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Environmental Factor, August 2013

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LMG fellow begins independent career in Israel

By Monica Frazier

Shay Covo, Ph.D.

Covo also shared his passion for science with high school students, during North Carolina DNA Day (see story). He was known, among colleagues, for his delightful sense of humor. (Photo courtesy of Steve McCaw)

Mike Resnick, Ph.D.

Mentor Resnick (Photo courtesy of Steve McCaw)

Former NIEHS Laboratory of Molecular Genetics (LMG) postdoc Shay Covo, Ph.D., began a new career in June as an assistant professor at The Hebrew University of Jerusalem (HUJ) in Israel.

Covo will create his laboratory in the Department of Plant Pathology and Microbiology and work among the Faculty of Agriculture, Food, and Environmental Quality Sciences located in Rehovot. Covo will be comfortable in his new location, near the Weizmann Institute of Science where he completed his Ph.D. research on double-strand breaks and repair of lesions in DNA.

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Transitioning from postdoc to lead researcher

While a member of the Chromosome Stability Group, led by lead researcher Michael Resnick, Ph.D., Covo worked on defects in sister chromatid cohesion and genome instability in yeast.

“Shay had unique and creative insights that led to the development of new concepts about the role of sister chromatids in protection against genome change. He was a continual source of ideas, a welcome critic, and a wonderful colleague and collaborator with other members of the lab,” Resnick said.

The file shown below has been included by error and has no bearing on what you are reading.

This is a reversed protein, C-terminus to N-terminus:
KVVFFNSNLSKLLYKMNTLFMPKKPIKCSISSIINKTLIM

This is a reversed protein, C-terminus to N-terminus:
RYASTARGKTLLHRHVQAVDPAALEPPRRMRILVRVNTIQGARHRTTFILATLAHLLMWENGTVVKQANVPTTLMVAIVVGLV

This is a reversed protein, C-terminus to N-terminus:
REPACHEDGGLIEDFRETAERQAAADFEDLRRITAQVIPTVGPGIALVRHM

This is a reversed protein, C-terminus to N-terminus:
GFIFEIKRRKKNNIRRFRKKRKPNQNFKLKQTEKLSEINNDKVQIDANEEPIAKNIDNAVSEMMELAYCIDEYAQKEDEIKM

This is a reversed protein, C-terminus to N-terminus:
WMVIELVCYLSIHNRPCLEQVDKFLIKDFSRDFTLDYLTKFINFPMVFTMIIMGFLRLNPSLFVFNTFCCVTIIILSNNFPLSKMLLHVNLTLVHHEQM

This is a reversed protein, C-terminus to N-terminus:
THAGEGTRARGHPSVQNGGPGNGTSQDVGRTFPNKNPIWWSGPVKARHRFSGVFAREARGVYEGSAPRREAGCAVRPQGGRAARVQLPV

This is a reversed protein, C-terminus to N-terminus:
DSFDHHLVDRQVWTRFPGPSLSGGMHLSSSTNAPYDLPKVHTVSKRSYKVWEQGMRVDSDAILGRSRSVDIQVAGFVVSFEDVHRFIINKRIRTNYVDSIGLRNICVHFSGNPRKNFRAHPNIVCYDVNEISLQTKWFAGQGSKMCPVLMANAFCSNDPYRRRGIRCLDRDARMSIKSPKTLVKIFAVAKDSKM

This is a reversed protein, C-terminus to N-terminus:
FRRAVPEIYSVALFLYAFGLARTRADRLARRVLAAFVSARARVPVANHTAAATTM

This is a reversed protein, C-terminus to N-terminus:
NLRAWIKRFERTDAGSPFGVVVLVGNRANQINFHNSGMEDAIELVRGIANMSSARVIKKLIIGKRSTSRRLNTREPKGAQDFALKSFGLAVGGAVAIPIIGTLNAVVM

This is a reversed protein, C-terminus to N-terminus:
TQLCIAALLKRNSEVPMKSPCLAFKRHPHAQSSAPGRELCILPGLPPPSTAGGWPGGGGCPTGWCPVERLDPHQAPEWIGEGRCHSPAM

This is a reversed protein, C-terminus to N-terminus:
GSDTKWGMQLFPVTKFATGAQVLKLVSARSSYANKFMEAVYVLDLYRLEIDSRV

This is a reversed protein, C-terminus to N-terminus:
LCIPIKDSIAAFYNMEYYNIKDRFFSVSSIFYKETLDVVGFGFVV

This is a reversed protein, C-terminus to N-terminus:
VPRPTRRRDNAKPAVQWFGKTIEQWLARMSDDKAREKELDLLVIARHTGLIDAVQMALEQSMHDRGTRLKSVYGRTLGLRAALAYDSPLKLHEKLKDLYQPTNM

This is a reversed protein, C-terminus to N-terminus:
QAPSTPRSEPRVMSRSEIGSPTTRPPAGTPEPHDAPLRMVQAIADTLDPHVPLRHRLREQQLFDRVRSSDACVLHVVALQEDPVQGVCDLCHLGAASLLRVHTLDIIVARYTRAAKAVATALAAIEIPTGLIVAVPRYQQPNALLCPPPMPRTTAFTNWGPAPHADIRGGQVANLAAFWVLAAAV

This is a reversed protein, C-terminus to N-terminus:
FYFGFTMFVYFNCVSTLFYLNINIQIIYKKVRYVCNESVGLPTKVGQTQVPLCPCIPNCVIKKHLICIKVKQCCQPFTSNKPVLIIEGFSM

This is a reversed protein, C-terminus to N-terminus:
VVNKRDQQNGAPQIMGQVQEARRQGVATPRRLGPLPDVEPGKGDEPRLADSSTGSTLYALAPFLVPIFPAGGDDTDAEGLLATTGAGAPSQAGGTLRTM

At HUJ, Covo will focus his group’s study on genome instability in plant pathogens, and will continue his work with yeast, to address mechanisms that maintain genome stability normally and in response to environmental challenges.

Covo was known among the members of LMG for his many useful comments during seminars. Resnick added that, in addition to Covo’s broad research interests, his ability to encourage and teach trainees, including high school students, in the lab, were among the traits that would lead to his success as a mentor.

“Shay is a natural-born researcher and teacher, showing tremendous patience, diligence, and passion for each project,” Resnick noted.

Finding your niche

NIEHS attracted Covo as the perfect place to carry out his postdoctoral research, because of his interest in DNA repair, and the many experts in the field whose work he was already familiar with, including Resnick. However, the benefits of NIEHS went far beyond mastering technical skills.

Covo described participation in the LMG seminar series and retreats as some of the most beneficial experiences he had while at NIEHS. Most importantly, he credited the unique viewpoint he adopted on molecular and cellular processes while at NIEHS with preparing him for taking on his own laboratory.

Covo encouraged other trainees to be creative with their research interests, and to try to find their own niche. He commented, “I thought that after so many years of research, I was fixed on a specific direction, but I was able to twist my research program into a completely different direction.

(Monica Frazier, Ph.D., is an Intramural Research Training Award fellow in the NIEHS Mechanisms of Mutation Group.)

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